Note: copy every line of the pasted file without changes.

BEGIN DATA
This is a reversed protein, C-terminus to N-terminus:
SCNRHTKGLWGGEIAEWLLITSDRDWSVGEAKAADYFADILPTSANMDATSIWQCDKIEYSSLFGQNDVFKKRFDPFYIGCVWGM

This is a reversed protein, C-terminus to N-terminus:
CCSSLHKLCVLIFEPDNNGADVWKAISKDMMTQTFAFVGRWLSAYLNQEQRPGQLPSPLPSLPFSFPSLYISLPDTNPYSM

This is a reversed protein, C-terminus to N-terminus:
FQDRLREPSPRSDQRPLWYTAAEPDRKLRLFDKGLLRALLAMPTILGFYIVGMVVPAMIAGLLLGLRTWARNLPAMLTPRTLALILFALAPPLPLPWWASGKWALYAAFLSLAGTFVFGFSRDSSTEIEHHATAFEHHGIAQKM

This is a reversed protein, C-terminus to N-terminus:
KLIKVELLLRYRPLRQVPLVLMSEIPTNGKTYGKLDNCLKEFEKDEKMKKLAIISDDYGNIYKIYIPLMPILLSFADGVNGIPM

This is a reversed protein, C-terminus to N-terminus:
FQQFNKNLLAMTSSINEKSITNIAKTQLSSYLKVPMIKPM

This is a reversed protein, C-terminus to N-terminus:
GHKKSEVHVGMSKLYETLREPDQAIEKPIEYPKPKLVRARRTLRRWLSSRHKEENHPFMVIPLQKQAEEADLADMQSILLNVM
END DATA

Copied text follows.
This is a reversed protein, C-terminus to N-terminus:
SCNRHTKGLWGGEIAEWLLITSDRDWSVGEAKAADYFADILPTSANMDATSIWQCDKIEYSSLFGQNDVFKKRFDPFYIGCVWGM

This is a reversed protein, C-terminus to N-terminus:
CCSSLHKLCVLIFEPDNNGADVWKAISKDMMTQTFAFVGRWLSAYLNQEQRPGQLPSPLPSLPFSFPSLYISLPDTNPYSM

This is a reversed protein, C-terminus to N-terminus:
FQDRLREPSPRSDQRPLWYTAAEPDRKLRLFDKGLLRALLAMPTILGFYIVGMVVPAMIAGLLLGLRTWARNLPAMLTPRTLALILFALAPPLPLPWWASGKWALYAAFLSLAGTFVFGFSRDSSTEIEHHATAFEHHGIAQKM

This is a reversed protein, C-terminus to N-terminus:
KLIKVELLLRYRPLRQVPLVLMSEIPTNGKTYGKLDNCLKEFEKDEKMKKLAIISDDYGNIYKIYIPLMPILLSFADGVNGIPM

This is a reversed protein, C-terminus to N-terminus:
FQQFNKNLLAMTSSINEKSITNIAKTQLSSYLKVPMIKPM

This is a reversed protein, C-terminus to N-terminus:
GHKKSEVHVGMSKLYETLREPDQAIEKPIEYPKPKLVRARRTLRRWLSSRHKEENHPFMVIPLQKQAEEADLADMQSILLNVM